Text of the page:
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Israel

For African Asylum Seekers, No Way Out Of Israel

An Israeli law enacted in mid-2017 amounts to a de facto salary cut for African asylum seekers, plunging the community into a financial crisis.

African asylum seekers in Israel's Negev desert
African asylum seekers in Israel's Negev desert
Steven Davidson

JERUSALEM - In May 2017, Israel effectively cut one-fifth of asylum seekers" wages, hoping people such as Eden Tasfamariam would leave the country.

This single mother and asylum seeker from Eritrea fled to Israel almost 10 years ago with her children. She did so after the Eritrean government imprisoned them as retribution when her then husband, a conscripted soldier who had been imprisoned for arguing with a superior, fled the country. Under surveillance and fearing for their lives, they left Eritrea shortly after their release.

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Ideas

García Márquez And Truth: How Journalism Fed The Novelist's Fantasy

In his early journalistic writings, the Colombian novelist Gabriel García Márquez showed he had an eye for factual details, in which he found the absurdity and 'magic' that would in time be the stuff and style of his fiction.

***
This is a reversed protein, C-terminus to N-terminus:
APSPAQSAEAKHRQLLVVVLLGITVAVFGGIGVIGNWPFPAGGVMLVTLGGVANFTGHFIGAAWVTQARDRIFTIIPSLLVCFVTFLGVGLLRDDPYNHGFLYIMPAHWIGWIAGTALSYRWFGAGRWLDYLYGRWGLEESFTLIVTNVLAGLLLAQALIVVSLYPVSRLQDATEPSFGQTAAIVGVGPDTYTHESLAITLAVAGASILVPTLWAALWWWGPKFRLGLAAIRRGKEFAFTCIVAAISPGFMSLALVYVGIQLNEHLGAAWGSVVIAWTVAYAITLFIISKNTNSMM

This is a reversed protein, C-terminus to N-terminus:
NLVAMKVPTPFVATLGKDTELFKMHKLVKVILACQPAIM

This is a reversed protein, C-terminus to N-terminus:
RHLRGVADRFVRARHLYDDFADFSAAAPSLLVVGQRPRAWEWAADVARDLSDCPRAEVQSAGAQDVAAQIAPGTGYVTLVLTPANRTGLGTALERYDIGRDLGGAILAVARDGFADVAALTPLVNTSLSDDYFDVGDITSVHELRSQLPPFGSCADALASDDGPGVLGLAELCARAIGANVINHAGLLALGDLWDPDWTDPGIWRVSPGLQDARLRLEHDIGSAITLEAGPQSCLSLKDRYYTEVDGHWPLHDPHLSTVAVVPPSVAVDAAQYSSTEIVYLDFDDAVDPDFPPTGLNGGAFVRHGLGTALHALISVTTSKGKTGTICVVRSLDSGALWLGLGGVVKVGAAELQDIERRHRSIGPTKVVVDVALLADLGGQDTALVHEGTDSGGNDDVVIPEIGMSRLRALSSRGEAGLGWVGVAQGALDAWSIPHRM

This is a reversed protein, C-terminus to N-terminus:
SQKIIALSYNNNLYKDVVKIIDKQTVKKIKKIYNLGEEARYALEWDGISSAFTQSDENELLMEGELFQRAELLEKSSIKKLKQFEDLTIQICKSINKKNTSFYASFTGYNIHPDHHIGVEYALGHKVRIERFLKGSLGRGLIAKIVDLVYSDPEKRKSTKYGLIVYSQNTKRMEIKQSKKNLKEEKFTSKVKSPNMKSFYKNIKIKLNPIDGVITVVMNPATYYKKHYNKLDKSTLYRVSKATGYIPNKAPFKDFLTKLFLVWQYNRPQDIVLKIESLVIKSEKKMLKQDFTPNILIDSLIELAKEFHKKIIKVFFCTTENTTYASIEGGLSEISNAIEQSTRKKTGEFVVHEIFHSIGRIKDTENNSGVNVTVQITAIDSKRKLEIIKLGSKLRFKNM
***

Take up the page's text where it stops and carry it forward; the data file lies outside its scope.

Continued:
Colombian novelist Gabriel Garcia Marquez reads his book

J. D. Torres Duarte

BOGOTÁ — In short stories written in the 1940s and early 50s and later compiled in Eyes of a Blue Dog, the late Gabriel García Márquez, Colombia's Nobel Prize-winning novelist, shows he is as yet a young writer, with a style and subjects that can be atypical.

Stylistically, García Márquez came into his own in the celebrated One Hundred Years of Solitude. Until then both his style and substance took an erratic course: touching the brevity of film scripts in Nobody Writes to the Colonel, technical experimentation in Leaf Storm, the anecdotal short novel in In Evil Hour or exploring politics in Big Mama's Funeral. Throughout, the skills he displayed were rather of a precocious juggler.

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